Despite being multi-ribbon designs, Magna and Immanis aren't multi-ways. There's no xover. Each ribbon sees the same full-range signal. "The ribbons aren't tuned alike. Their lengths differ, hence their resonant frequencies. Think of the concept as sections of one driver with different properties. Now small errors don't accumulate. Errors even out across the spectrum. This isn't about solving general response dips or peaks. Those depend on the acoustic environment. This is more subtle; like how easy it is to hear more harmonics in a tone." About decreasing bass distortion, "the only way to manage this is by increasing the radiating area and/or sealing off the ear/driver chamber which I don't. I have big open areas for very strategic ventilation." Relative to a measurement-first site which called the earlier CA-1a a tweeter trying to play bass and mids, "I'm glad to say that they won't like these any more than the previous models. The benefits go beyond what they believe is important." Unlike my SR1a whose ribbon cartridge I can easily slide out, "these new models are sealed. Immanis has four magnets and the ribbons in their three gaps slide in as individual cartridges like in the SR1 but the assembly then seals to require access, replacement and repair at the factory."

A ribbon-ready amplifier from Serbia's SAEQ. Plug in and go.

As to why the correct cable on these ribbons is critical, "our first resistor-based interface which you have was pretty oblivious to cable parameters. It terminates at ~6Ω. That's super safe when it comes to whether a cable's parasitic inductance will start to attenuate the treble. With the newer transformer interface, this parameter becomes more critical as its secondary sits at 0.26-0.27Ω. At such low resistance, just one microhenry of cable inductance will roll off the highs. That's why the standard cable which comes with any version of our transformer interface has low 0.8µH inductance which Star-8 MkII drives down to less than 0.4µH. To achieve that extreme value requires a special wiring topology with enamelled solid core. There's more to be said but this is the main reason why our TI-1a/b/c may not be compatible with most aftermarket cables. They won't be anywhere near the required 0.25Ω and sub 0.8µH. Remember, a cable with 10 x the resistance of our ribbon loads a transformer to make correct specs critical. We basically break out what's inside our classic ribbon tweeters so the entire headphone—cables, transformer, ribbon—is an interdependent whole in which arbitrarily chosen headphone cables won't work correctly. It's very easy to disrupt this balance I designed so carefully. It's why we publish the correct cable parameters for those intrepid aftermarket rollers who want to get it right. Also, ribbons don't rely on damping factor. The source could easily be an ideal current source of infinite output impedance and it would make no difference. That's because the ribbons already work on current drive since their cable has ten times more resistance than them so there's no damping at all. That's by design and has no bearing on bass control."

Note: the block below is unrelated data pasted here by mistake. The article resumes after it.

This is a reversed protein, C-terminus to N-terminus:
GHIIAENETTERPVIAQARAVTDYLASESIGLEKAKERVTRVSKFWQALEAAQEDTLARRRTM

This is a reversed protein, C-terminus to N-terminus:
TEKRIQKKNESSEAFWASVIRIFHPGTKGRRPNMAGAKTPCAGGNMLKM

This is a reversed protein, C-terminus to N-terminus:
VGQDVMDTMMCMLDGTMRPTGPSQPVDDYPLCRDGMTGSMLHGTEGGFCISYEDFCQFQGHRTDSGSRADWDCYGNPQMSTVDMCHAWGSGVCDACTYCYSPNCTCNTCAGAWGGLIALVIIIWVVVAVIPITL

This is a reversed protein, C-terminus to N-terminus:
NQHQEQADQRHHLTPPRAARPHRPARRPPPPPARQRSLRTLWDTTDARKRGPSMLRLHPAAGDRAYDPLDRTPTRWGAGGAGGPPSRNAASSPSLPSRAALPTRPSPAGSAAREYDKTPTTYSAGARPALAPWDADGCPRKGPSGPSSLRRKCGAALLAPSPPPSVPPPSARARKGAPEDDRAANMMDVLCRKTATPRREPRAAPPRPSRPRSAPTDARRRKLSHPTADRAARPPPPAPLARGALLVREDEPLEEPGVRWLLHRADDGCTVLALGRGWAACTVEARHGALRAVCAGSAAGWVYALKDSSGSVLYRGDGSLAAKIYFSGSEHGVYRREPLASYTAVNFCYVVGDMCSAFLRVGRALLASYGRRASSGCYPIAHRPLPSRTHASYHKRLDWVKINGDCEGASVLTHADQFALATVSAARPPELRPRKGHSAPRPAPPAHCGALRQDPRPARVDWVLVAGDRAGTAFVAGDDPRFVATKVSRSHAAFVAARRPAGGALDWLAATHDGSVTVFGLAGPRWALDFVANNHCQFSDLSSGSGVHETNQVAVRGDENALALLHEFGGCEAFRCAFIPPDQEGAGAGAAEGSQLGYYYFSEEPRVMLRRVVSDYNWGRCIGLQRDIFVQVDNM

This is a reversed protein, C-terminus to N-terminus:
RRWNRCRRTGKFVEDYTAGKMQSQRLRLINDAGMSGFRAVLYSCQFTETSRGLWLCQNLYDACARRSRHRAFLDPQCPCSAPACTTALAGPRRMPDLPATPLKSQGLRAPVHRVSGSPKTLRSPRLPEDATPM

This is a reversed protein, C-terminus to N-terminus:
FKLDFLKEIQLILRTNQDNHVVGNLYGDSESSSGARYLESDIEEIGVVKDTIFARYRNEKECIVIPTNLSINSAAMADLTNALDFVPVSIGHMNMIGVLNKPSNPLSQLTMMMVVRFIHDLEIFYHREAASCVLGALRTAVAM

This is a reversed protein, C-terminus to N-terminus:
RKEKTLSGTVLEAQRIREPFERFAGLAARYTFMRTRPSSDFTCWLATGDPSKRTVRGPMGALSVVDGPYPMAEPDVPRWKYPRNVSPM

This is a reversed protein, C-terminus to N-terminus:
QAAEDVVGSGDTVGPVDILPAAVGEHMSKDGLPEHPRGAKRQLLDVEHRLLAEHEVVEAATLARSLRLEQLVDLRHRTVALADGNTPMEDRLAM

Let's briefly address that earlier dismissive forum comment about a ribbon tweeter trying to do mids and bass. FiiO's €299 FT3 houses a 60mm dynamic driver. That's 4mm larger than Sennheiser's signature HD800 membrane. Yet in what speaker universe is a 2.3" dynamic anything more than a big tweeter? No matter what exotic driver tech a headphone adapts, reasonable size and weight limits render them all quasi tweeters. It's proximity loading which transforms them into widebanders of sufficient bandwidth. Just because in speakers we primarily see ribbons as tweeters is no contradiction in terms. The new Raal 1995 models now push that envelope with dual and triple 'tweeters' in series.